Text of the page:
Pre-Law Advising


Deferring is the process by which you can delay matriculation into law school for a year or two after acceptance.

Understanding Deferral

Deferring is the process by which you can delay matriculation into law school for a year or two after acceptance. You must specifically request a deferral and law schools are under no obligation to grant you one. Generally, deferrals are allowed for specific reasons such as fellowships, enriching work, academic opportunities, or compelling personal circumstances. Deferrals must be requested in writing shortly after you have been admitted and are decided on a case-by-case basis. Criteria and rules for deferral vary from school to school. Thus, before requesting a deferral from any law school, be sure you fully understand their deferral policy.

Two-Year Deferral Programs

Harvard and Columbia have a process for applying at the end of your junior year, with a two-year deferral. The Harvard Junior Deferral Program (JDP) and the Columbia Leadership Experience Admission Deferral (LEAD) are two-year deferral programs – that is, you are admitted with an automatic two-year deferral after you graduate from Brown. These applications are great for the schools, because they entice highly qualified applicants who are nearly certain to attend. They can be great for the right students as well, if you are certain that you want to attend one of these schools, and are certain that you want to take several years between Brown and law school to work, study, travel or otherwise enrich your experience. Harvard’s program has an application deadline in mid-June after your junior year. Columbia’s program is designed for students who plan to have a leadership experience or cultivate leadership skills for two years after college.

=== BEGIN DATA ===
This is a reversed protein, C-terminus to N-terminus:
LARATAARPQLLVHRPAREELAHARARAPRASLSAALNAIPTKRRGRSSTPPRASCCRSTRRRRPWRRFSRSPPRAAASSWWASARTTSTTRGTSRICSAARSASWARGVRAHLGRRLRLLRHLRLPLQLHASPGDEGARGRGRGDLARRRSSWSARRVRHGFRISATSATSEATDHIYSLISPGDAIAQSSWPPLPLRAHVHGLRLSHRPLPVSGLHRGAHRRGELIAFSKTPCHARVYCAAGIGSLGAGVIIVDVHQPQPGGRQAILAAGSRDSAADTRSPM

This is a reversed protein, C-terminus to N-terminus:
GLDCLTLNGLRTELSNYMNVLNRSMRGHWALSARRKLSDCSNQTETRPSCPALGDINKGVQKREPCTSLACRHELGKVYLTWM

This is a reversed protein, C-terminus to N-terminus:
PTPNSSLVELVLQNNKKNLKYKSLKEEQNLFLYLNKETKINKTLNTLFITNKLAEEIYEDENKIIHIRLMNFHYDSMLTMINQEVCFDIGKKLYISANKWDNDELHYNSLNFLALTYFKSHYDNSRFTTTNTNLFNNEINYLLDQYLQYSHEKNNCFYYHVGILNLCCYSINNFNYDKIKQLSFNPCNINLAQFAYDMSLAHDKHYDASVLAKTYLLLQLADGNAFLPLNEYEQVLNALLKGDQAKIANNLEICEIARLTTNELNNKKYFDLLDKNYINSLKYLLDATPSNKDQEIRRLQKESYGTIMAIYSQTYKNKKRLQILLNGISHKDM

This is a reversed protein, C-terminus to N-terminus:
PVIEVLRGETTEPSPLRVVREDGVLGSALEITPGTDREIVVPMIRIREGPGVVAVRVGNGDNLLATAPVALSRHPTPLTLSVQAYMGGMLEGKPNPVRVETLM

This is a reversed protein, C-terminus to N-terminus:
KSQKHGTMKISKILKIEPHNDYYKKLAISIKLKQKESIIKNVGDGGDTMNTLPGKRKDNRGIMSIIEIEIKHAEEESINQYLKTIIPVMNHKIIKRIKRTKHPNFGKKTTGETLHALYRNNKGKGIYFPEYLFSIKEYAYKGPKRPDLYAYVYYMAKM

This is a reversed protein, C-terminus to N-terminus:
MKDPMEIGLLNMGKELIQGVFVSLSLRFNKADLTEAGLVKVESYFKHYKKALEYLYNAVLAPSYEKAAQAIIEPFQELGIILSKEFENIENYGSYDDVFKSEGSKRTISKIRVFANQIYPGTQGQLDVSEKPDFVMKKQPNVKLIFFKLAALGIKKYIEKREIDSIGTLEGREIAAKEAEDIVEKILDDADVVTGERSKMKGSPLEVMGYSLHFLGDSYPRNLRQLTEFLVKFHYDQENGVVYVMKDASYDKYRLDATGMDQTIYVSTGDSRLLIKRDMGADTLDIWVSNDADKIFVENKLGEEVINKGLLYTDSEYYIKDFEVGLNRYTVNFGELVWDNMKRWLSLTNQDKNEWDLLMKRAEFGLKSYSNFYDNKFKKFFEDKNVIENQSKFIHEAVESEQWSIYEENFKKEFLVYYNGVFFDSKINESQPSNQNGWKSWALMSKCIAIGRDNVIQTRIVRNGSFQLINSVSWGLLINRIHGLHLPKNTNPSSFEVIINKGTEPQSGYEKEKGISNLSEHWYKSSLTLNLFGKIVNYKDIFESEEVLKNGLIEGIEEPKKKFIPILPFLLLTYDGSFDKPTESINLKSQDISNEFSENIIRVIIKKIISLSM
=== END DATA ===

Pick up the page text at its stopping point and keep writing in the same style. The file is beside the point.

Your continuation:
Each law school has its own specific policy and requirements for deferrals so you would need to reach out to the school directly.

You have two options in this situation. The first is to attend law school in the term that you were accepted as expected. The second would be to turn down your acceptance and apply again in the next cycle.

Each school has its own policy for the length of a deferral but most will allow only one year while others will allow up to two. 

We do not recommend applying to law school with the plan to defer. Instead, wait until you are ready to matriculate following the next application cycle. Deferrals may not always be granted so to depend on receiving one is not a strong strategy. 

We do not recommend applying to law school with the intention of asking for a deferral. If you believe you will need an additional year or two before attending law school, we strongly advise you to postpone your application until you know that you are ready to start your legal education. This can not only help you gain clarity about your decision to pursue legal education and career, but can also strengthen your admission credentials. Consult with the Pre-Law advisors if you have questions about timing your law school application or considering a deferral request once admitted.

While Columbia's program does not appear to discourage reapplication, Harvard's admission dean has been very clear that if you apply to the JDP, their expectation is that you really want to take two years after college to do something other than law school and they do not want to see your application in the next cycle.